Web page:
China has officially opened its first human milk bank in Guangzhou, Guangdong province, providing mothers with an alternative way to deal with excess breast milk (other than bathing their children in the stuff).
So far, over 100 new mothers have registered to donate their breast milk at the Women and Children’s Medical Centre, and eight hospitalised babies have received donated breast milk, according to the People’s Daily.
According to the Liu Xihong, co-founder of the milk bank, the breast milk will not only be given to babies whose mothers cannot breastfeed, but also to those who are premature, sick or malnourished. For sick babies, donated breast milk has proven to be a literal lifesaver – it helped a ten-month old baby, surnamed Jiang, who was diagnosed with intestinal fibula, gain 1.65kg in just two weeks.
To fund the expensive equipment, sterilisation costs and physical examinations, the bank relies on donations from the medical centre as well as from the public, but that may soon run out. “We will not be able to keep [the bank] running for much longer without financial support,” says Liu Xihong.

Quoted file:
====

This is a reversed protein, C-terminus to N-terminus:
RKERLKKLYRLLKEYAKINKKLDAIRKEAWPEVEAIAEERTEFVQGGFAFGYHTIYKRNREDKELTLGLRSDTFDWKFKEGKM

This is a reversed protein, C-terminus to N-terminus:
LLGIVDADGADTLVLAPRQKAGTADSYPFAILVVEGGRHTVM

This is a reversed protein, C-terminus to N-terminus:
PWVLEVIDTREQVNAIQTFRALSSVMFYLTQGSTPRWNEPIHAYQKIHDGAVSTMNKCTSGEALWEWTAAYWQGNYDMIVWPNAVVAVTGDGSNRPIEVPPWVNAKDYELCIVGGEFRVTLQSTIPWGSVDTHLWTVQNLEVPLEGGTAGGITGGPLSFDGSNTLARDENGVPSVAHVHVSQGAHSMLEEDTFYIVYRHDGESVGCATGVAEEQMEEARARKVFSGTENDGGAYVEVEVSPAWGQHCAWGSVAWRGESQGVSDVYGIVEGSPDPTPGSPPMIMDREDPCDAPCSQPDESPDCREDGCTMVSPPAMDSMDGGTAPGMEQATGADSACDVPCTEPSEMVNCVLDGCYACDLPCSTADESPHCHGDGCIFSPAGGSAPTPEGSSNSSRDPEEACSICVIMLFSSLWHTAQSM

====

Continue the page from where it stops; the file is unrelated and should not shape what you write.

It looks as if China’s entrepreneurial ‘milk nannies’ will still be in business then, as selling milk independently gives donors a sometimes very powerful financial incentive. The milk bank’s business model, on the other hand, relies heavily on volunteers who are willing to commute to the medical centre on a regular basis, which proves especially problematic for working mothers who would otherwise like to take part. The challenge will be convincing donors to do all this for free, when they could potentially save time and get paid for it elsewhere.
And then there’s the tricky ‘urgh, I don’t want to feed my baby someone else’s breast milk’ objection. That’s still a major barrier for potential paying beneficiaries, and something the milk bank is still working on.